Brixham is the third in Torbay's trio of towns. Famous as the landing place of William of Orange, who came to take the crown of England in 1688, life in Brixham still centres around its busy fishing harbour which has been in operation since medieval times and there are some lovely fishermen's cottages to let in Brixham.
If you head south from the Exe Estuary you come to a part of Devon's coast known at the 'English Riviera' where there are lots of holiday cottages to rent by the sea. Although you'll still find tucked away coves and luscious countryside here, you'll also discover lots of action and seaside glitz. Torquay has been one of the UK's top holiday destinations since Victorian times when the gentry stayed in luxury seaside villas, promenaded the seafront and ventured out from bathing huts which were wheeled down to the beaches. It was the Victorians who first drew parallels between this part of Devon and the glamorous French Riviera; there are white villas on the hilltops, sandy beaches, beautifully preened gardens, and elegant houses along the main streets - many of these properties are rented out as holiday apartments.
Torquay's bustling waterfront consists of a palm-lined promenade, seafront gardens, a lively harbour and marina. At the southern end of the harbour you'll find 'Living Coasts', a unique aquatic visitor attraction. This coastal zoo focuses on the conservation of coastal and marine life around the globe. It's fairly new, has an interesting range of aquatic plants and animals to see. If you enjoy 'yacht spotting' then take a stroll around the Torquay marina and take a guess how much some of the luxurious boats moored here would set you back! If you want to stay in Torquay then a holiday house or self-catering apartment with a view of the sea is ideal. In central Torquay you'll find lots of pavement cafes, restaurants, pubs and shops including the Pavilion shopping centre, which started life as an Edwardian Theatre.
Babbacombe, the northern tip of Torquay, has a lovely cliff-top promenade and on a clear day views can stretch across Lyme Bay to Golden Cap in Dorset. You can make the journey down to the beach at Oddicombe via the cliff railway, which has been operating since 1926. Babbacombe is also home to a model village and some great fish and chip shops. The ancient village of St Marychurch, which appears in the Doomsday book, is just a stones throw from Babbacombe and there are lots of holiday cottages to rent in the area. It has a pedestrianised precinct to stroll along with a good selection of shops and cafes.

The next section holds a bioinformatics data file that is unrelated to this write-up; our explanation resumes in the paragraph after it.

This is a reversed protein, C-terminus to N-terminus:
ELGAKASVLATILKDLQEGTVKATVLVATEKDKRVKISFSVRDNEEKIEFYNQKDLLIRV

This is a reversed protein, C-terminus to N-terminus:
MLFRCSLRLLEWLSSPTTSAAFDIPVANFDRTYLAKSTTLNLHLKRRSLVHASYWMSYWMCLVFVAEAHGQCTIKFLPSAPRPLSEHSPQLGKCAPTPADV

Cockington is a traditional country estate, complete with manor house, walled gardens, church, village, woodlands, watermeadow, farmland and meadow. There are quaint cottages galore, and resident craftspeople are known for their high-quality work. Cockington Court is the heart of the estate, so if you start here you can find out about guided walks, gardening courses, special events and get information on the history and wildlife to be found all about. There are also a number of studios here where the public can view craft demonstrations, including glassblowing and pottery. There's a working organic kitchen garden which has been recently extended to include a community garden, and a fully inclusive children's play area.
Paignton is a fine seaside town and its numerous attractions make it a popular spot for families. Paignton Zoo Environmental Park is home to some of the world's most endangered plants and animals. Committed to conservation, the Zoo is themed into six zones which represent the major world habitats and there's lots of information on the animal's natural habitats, and how these have been re-created in Paignton. The town is also home to Quaywest, an impressive outdoor water park with eight slides and flumes and pools designed for adults and children.
Paignton itself has a lively seafront, especially in summer, with go-karts, ice cream vans and boating ponds. The beach is sandy and paddler-friendly and just outside central Paignton there are some quieter coves and coastal paths to explore. By night, Paignton seafront comes alive with illuminations, which are great for an evening stroll or drive. In the day, the Paignton and Dartmouth steam railway gives great views across Torbay and the surrounding area. Holiday cottages in Paignton vary from large houses by the sea to cosy accommodation in Paignton town.
Inland from Torbay is Totnes; a characterful town situated on the River Dart. There are museums, a pretty riverside with steamer quay, ancient Guildhall and church and a Norman castle. The town has an arty feel, with many craft shops, buskers and regular market stalls. Boat trips from the riverside can take you towards the coast to Dartmouth, which also has some fine historical architecture. There are narrow streets, with some houses and shops dating back to the 14th century. There's a deep water natural harbour and you can watch all sorts of vessels coming and going by taking a walk along the surrounding embankment. Dartmouth Castle, set on an imposing rocky promontory, is just a mile's walk from the town centre. Self-catering holiday homes in Totnes are plentiful and delightful Devon cottages abound.